Across the many US jurisdictions as across the nations of Europe, barriers to gender recognition take varied forms. In some places, it takes the form of a total refusal to ever recognize a change from the birth-assigned gender, so that all trans people, without exception, must go through entire life constantly outed, humiliated, stigmatized and vulnerable. In other places, gender recognition is subject to the arbitrary discretion of judges or other officials, is influenced by individual prejudices, and is often based on invasive inquiries into every aspect of a person’s life. Still common in many jurisdictions are mandatory surgery requirements, which instead of supporting individuals in making varied medical decisions based on their individual needs and values, impose often unwanted, unneeded, and for some even medically contraindicated procedures. While access to health care is critical for all people, unwanted and unneeded procedures are a violation of bodily integrity, often resulting in involuntary sterilization, exacted as the price of exercising important rights.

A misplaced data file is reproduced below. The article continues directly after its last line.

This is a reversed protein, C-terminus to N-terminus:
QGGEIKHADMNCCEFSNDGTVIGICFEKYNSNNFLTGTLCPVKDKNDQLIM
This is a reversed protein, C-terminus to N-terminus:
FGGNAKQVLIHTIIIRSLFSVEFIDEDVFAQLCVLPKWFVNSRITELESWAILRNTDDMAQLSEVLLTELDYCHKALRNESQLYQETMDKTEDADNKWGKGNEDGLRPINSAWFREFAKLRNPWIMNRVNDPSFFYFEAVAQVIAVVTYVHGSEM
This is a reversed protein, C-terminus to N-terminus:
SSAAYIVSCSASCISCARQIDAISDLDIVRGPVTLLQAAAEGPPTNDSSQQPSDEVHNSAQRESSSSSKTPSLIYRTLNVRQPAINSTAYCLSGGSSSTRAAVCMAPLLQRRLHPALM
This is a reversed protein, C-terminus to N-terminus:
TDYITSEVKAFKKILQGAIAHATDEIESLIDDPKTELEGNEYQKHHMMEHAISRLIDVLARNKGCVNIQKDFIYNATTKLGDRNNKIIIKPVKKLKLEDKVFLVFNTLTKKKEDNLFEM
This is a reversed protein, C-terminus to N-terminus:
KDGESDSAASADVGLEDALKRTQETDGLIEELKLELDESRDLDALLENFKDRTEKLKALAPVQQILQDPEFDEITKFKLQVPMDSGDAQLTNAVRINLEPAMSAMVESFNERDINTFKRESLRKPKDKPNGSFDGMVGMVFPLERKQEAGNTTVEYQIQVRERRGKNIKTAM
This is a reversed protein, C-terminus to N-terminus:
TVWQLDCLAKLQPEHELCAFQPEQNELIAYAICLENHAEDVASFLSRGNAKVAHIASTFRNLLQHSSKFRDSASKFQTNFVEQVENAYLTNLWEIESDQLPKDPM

In this area as in so many others, we must recognize that what might at one time have seemed common-sense practices may in actuality be inconsistent with fundamental rights of dignity, privacy, equality, and self-determination. I hope our discussion today will illuminate gender recognition as a critical component of any agenda regarding the human rights of LGBT people, as well as of intersex people who are also impacted by this issue and many of the others we are discussing.
I am incredibly grateful to the organizers from ILGA Europe, TGEU, and the French and Polish governments, as well as our partners in the Council for Global Equality, for this wonderful opportunity to participate in a process that will hopefully translate into meaningful action at the United Nations level in the coming year.